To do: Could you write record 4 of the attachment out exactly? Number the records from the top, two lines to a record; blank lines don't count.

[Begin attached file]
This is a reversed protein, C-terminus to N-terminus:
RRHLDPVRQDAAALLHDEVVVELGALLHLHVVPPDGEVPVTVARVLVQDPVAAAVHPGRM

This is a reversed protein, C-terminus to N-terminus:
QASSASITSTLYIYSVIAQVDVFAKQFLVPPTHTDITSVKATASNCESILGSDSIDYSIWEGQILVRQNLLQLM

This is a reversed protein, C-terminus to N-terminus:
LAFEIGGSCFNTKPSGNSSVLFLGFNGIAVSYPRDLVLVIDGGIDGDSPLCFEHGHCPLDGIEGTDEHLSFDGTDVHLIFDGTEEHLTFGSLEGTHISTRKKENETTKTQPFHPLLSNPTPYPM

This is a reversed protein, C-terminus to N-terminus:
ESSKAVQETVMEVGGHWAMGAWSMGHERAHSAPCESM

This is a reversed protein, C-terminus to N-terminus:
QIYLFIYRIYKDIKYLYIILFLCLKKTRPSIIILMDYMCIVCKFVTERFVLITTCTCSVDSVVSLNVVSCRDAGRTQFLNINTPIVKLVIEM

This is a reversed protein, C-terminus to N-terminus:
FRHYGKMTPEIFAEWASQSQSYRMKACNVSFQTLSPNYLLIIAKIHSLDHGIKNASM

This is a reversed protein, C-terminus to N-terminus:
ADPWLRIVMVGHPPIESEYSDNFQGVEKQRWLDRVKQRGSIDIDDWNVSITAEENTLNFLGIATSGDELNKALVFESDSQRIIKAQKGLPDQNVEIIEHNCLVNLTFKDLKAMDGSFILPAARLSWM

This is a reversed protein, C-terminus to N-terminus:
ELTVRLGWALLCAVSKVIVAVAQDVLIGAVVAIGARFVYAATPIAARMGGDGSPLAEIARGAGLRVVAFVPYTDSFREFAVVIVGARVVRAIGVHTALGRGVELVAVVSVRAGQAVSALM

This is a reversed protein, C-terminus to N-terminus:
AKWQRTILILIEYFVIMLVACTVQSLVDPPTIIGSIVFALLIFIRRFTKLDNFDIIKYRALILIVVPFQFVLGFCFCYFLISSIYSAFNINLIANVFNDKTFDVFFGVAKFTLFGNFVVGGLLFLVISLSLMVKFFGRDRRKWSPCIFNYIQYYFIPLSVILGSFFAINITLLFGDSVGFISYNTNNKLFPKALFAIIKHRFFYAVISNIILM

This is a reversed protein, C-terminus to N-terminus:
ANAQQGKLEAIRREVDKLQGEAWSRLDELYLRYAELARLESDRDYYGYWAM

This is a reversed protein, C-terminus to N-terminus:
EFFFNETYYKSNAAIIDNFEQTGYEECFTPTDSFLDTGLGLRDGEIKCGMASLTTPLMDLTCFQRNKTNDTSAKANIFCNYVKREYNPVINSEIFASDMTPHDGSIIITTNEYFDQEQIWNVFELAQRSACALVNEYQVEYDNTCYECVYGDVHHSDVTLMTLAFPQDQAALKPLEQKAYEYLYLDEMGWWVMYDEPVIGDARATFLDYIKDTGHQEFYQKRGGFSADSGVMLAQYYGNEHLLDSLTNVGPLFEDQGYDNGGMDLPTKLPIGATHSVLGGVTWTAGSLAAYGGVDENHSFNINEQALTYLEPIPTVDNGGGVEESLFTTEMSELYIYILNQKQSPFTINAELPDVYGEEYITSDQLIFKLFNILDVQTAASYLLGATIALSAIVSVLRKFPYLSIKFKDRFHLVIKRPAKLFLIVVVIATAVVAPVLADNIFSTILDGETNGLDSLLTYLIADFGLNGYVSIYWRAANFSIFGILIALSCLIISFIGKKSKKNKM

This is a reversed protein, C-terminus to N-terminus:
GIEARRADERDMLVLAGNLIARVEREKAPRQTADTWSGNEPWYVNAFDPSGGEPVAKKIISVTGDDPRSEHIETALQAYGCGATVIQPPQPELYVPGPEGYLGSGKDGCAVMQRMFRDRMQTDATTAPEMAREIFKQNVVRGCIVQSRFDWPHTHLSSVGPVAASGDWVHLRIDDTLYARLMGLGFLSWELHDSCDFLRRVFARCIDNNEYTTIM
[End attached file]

This is a reversed protein, C-terminus to N-terminus:
ESSKAVQETVMEVGGHWAMGAWSMGHERAHSAPCESM